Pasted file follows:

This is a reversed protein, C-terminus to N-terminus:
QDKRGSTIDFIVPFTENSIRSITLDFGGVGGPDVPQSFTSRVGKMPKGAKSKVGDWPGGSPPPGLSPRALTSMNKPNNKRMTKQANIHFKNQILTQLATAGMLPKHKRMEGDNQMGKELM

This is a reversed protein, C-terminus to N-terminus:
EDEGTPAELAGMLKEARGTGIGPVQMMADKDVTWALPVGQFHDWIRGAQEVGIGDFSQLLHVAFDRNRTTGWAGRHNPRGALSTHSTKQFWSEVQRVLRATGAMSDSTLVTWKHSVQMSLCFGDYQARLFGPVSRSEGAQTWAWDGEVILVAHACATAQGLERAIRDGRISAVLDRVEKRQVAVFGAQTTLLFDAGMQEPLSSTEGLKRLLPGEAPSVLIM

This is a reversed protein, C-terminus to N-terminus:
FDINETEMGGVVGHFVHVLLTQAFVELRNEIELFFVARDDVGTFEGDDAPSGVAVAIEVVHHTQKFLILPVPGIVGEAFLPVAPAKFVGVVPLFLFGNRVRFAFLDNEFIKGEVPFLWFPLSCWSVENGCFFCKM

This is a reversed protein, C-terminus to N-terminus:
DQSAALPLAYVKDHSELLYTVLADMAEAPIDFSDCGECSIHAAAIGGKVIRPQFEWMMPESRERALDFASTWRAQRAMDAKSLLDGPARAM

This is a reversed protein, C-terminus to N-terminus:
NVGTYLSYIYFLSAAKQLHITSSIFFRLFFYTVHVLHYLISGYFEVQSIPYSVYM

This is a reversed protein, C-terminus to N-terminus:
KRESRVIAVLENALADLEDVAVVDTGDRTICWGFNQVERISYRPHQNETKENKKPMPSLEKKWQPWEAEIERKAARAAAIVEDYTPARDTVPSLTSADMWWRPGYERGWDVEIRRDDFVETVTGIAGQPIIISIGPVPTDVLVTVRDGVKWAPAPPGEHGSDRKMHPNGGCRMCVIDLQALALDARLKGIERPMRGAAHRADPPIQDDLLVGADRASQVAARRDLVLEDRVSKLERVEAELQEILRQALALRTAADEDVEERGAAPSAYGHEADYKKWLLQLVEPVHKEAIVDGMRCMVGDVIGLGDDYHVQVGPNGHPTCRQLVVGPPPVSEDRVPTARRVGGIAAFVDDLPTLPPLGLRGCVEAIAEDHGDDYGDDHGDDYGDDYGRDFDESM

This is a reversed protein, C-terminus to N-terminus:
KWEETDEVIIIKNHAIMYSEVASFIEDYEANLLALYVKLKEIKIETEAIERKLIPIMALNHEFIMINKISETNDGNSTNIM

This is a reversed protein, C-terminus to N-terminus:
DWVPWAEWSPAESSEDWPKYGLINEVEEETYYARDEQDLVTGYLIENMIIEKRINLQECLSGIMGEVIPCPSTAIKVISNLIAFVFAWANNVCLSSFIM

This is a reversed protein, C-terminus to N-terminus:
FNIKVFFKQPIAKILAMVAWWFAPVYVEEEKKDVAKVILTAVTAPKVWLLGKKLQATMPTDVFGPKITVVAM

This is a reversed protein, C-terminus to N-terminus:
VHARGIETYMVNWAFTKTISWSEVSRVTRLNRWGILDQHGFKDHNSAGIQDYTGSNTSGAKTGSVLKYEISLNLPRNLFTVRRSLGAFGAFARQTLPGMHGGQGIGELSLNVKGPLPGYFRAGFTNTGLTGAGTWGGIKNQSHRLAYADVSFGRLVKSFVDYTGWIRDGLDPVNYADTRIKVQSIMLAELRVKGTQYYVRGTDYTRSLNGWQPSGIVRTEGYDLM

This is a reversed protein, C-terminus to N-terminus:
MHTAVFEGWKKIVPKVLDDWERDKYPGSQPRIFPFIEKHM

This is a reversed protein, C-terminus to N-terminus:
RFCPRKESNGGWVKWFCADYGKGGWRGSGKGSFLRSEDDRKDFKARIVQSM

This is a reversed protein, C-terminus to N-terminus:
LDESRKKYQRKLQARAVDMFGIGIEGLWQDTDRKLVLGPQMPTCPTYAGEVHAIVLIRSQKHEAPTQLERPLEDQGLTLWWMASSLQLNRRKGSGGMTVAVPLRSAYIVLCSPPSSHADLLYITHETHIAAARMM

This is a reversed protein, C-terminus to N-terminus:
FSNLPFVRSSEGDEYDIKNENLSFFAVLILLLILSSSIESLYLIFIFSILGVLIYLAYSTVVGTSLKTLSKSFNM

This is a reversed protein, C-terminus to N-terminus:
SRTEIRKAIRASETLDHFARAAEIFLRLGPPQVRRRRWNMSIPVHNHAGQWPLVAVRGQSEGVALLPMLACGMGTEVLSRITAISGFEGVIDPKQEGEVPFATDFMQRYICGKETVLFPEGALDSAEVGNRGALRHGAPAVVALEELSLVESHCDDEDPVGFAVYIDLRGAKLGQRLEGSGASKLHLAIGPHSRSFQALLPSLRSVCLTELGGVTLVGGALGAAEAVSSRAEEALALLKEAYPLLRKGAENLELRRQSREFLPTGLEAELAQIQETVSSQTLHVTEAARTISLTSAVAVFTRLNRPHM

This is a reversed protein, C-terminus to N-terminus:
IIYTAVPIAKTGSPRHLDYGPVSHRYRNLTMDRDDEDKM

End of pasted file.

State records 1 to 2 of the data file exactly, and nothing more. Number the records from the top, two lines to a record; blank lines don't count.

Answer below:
This is a reversed protein, C-terminus to N-terminus:
QDKRGSTIDFIVPFTENSIRSITLDFGGVGGPDVPQSFTSRVGKMPKGAKSKVGDWPGGSPPPGLSPRALTSMNKPNNKRMTKQANIHFKNQILTQLATAGMLPKHKRMEGDNQMGKELM

This is a reversed protein, C-terminus to N-terminus:
EDEGTPAELAGMLKEARGTGIGPVQMMADKDVTWALPVGQFHDWIRGAQEVGIGDFSQLLHVAFDRNRTTGWAGRHNPRGALSTHSTKQFWSEVQRVLRATGAMSDSTLVTWKHSVQMSLCFGDYQARLFGPVSRSEGAQTWAWDGEVILVAHACATAQGLERAIRDGRISAVLDRVEKRQVAVFGAQTTLLFDAGMQEPLSSTEGLKRLLPGEAPSVLIM